The biggest problems will happen when the debtor comes out and stops either the original agent or the LPR agent with a threat and the agent leaves without the unit. Later that night, the second agent spots the unit, and having no idea of the prior confrontation, they begin the repo and this time the debtor may be waiting with their shotgun. This is EXACTLY how my guys were killed several years ago.

Accidents will happen and when they do and there is an injury of some form, lawyers get involved. A review of large suits has proven that when something happens and there is accountability, i.e "In the early stages of research and development, lender white-board sessions brought this scenario up", the Punitive $ add up fast.

There is no doubt LPR is a powerful tool, however, until something really bad happens and a Lender is held accountable, my guess is not much will change. The scary thing is it still may not change, as history dictates with the explosion of the Forwarding model. The issues caused by using inexpensive, sub-professional repo agents to save a buck. i.e. several deaths and injuries caused by Forwarders using the cheapest guy they can find and Lenders turning their head because the contract passes on liability to the Forwarder is well documented, and it still goes on.

The decision to change the current LPR process of double assigning will be based on who is ultimately responsible when something really bad happens? Is it the lender for assigning a plate when they know that almost always it’s a double assignment, or the LPR company for not insuring their agents are protected from double assignments? It certainly can't be the agent in the field’s fault, unless there is something I am missing?

BTW, I like the alert going off concept and the agent being able to immediately take the car idea, but it would be nice if you could also assure that agent that already has his life on the line just by doing the job he does, that he doesn't have a second repo man pulling up when he's in the middle of hooking up, or worse, have a second repo man working "his deal" that already has had a confrontation with the debtor he's about to hook, or kick in.

This is where clients should get involved as I believe that they have the ultimate accountability on this, and if they're passing that liability to the LPR company through some language in a contract, I think LPR companies need to really work to get on top of this before it comes back on an agent in the field. LPR companies have the data, you hold the cards, so it shouldn’t be that hard to tell a Lender they cant risk people's lives and double assign deals. Before LPR, some Lenders double assigned deals, they got in trouble ,and then they stopped. Technology and the volume it will drive will only increase the odds of a problem, so why is it OK now?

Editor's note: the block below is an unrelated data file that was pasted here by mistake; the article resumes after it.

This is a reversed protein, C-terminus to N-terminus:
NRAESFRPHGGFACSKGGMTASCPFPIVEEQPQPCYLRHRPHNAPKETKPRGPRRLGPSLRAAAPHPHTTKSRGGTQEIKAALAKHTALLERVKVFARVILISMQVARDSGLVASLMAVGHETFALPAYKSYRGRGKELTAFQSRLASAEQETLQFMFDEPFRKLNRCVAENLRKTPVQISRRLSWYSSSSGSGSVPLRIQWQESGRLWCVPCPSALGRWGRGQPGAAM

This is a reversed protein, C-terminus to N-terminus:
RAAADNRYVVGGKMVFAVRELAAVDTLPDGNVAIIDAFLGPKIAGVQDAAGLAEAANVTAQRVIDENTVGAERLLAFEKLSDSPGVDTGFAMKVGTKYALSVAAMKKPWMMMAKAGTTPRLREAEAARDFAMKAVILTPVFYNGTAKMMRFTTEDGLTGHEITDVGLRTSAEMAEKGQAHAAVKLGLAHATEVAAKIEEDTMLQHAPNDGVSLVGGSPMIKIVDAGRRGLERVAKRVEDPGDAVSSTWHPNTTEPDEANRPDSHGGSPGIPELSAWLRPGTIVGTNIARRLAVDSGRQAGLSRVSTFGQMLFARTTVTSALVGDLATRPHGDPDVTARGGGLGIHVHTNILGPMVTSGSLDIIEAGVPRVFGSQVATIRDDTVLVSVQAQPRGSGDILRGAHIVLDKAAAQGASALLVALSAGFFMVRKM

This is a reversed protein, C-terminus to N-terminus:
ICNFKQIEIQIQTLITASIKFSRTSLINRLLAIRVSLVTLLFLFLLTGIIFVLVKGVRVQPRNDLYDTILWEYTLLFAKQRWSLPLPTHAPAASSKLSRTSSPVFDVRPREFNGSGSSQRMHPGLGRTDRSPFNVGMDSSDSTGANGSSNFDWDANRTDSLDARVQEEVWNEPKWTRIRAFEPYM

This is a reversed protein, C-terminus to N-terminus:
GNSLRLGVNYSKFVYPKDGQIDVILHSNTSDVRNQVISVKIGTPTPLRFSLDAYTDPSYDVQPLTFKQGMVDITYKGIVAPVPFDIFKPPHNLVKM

If the contract says the LPR company agrees to defend and hold the Lender harmless, that's not a good thing as the LPR company didn't double assign it, the lender did. I’m curious to know how that part works Scott, who is responsible?

Thursday, September 2, 2010

The information age

Some people call it Public Records, some call it Data, and in our business we call it a lead.

I call it information.

In the current state of the skip tracing industry, we have a tremendous amount of information at our fingertips.

Since we live in the Information Age, we should always be striving to find better ways to process and use available information to make better decisions.

In the old days, I would get so excited when someone went to Battle Mountain, or any remote location, and they brought me back a local phone book. Suddenly, I had the information I needed, at my fingertips, to crack a tough case. I had a book of leads.

The amount of data available on people these days is amazing. It's the closest thing we've seen to Big Brother.

What's important is to find a way to take that information, streamline the identification of the most relevant data that's available through Public Records, which includes everything about a person that's available on the Internet, and put that into a format that can improve the process of skip tracing.

That's skip tracing in 2010.